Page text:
Question: I’m 48, the father of children aged 2, 9 and 11. Their mother is 39 and we’ve been separated for four months. We’ve had a problem for several years.
I lived a wild single life, with little contact with my family. My father died when I was 18. My wife’s parents split when she was six, and after that she rarely saw her father.
At 18, she moved in with a guy for seven years. We started dating three months after they separated.
Now, I want to slow down and be a family, going out only once on a weekend. She’s been on stress leave from work for a year. We’ve had marriage counselling and she’s seeing someone for depression. I’ve started therapy for anger management.
Even after our kids were born my wife would be out till 2 or 3 a.m. or not come home at all. She’d lie about where she’d been and I’d get mad. At home, she’d go to bed early, spending no time with me.
We’re deeply in debt due to her poor money management. I get mad about that too.
I still love her madly and want to be a family, but she’s enjoying her new freedom. What should I do?
Lost in Limbo
Answer: Get your priorities straight during this critical time: Be a “family” for your kids. Give them the time and help they need to adjust to your separation and the after-effects of anger and fights.
Continue with your own therapy to find strategies other than anger and control to handle situations you don’t like. And be supportive (without intruding) about the counselling your wife is receiving. She desperately needs to probe what’s driving and depressing her.
You two are out of sync from the deepest levels on up. “Loving her madly” is unfortunately not enough to bridge this huge gap. You both need to find new and separate ways to get past old hurts and losses before you can consider trying to be a team again.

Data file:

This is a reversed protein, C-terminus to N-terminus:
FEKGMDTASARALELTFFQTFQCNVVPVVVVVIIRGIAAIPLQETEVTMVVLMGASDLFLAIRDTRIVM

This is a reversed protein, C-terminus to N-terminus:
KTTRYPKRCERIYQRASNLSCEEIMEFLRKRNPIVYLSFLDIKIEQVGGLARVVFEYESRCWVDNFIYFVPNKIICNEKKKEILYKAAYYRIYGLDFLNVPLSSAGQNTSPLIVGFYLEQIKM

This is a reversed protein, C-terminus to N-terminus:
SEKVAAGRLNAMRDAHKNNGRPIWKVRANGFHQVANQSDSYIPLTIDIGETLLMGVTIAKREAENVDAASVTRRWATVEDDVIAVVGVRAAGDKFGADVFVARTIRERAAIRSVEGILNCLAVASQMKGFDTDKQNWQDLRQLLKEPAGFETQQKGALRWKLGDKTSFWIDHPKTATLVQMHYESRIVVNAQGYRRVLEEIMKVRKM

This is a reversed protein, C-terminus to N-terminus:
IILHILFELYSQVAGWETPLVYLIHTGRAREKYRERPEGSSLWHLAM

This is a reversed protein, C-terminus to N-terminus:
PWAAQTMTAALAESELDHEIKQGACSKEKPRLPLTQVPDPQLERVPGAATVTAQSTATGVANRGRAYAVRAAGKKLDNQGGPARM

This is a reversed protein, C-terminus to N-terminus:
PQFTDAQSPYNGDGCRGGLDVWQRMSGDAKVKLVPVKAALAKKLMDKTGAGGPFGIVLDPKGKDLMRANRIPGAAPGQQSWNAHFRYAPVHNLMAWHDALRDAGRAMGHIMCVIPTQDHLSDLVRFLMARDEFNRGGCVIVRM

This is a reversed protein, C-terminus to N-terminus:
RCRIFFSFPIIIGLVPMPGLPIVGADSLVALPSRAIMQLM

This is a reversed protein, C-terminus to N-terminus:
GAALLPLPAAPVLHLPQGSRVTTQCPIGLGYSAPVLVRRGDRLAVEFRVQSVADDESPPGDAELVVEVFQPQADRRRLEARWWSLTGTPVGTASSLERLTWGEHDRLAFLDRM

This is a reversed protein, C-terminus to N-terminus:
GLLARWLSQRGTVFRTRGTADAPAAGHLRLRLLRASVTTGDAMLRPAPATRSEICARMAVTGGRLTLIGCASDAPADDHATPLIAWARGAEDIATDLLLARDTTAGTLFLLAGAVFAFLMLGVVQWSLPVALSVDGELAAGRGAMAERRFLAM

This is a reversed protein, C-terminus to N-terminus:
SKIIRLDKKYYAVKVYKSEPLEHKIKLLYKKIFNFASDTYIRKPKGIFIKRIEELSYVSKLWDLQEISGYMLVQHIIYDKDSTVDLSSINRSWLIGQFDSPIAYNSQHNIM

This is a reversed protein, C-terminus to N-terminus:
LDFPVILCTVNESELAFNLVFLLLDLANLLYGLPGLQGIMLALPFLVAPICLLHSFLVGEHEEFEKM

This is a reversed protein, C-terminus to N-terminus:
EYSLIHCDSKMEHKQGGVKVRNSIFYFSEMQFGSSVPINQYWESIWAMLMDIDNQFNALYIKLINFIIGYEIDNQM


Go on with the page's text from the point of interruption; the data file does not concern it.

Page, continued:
Question: I dated a guy two years ago. My best friend was my go-to girl for advice about him. I didn’t like him enough, so I ended it.
Later, we reconnected. My friend encouraged me to go for him, but said she didn’t actually like him.
I ended it again but he still wanted to be friends. Then he started hanging out with her, a lot, and he didn’t even go to our school. She avoided talking to me about him. I felt hurt and suspicious.
I couldn’t be open to him or her any more. I really missed her but couldn’t trust her. Our friendship deteriorated to the point where we stopped speaking.
After 10 months, I finally asked her why she did this. She reminded me that she’d said that if I didn’t want her to hang out with him, I just had to say so. But now they’re true friends.
How can I ask her to stop talking to him? Shouldn’t she know how to treat friends’ ex-boyfriends?
I now feel I was a bad friend and there was a serious miscommunication. We both find it hard to get past this. How can we get a good friendship back?
Answer: You blurred the rules, but there’s hope for the friendship. By expecting her to consider him off-limits — though you said otherwise — you created a problem that you can now resolve. Consider it a life lesson: When you’ve been guilty of sending mixed messages, a sincere apology can clear the air. Be open again, and treat her friendship with this guy as valid.
TIP OF THE DAY
Separating is sometimes necessary for people to find a healthy way forward.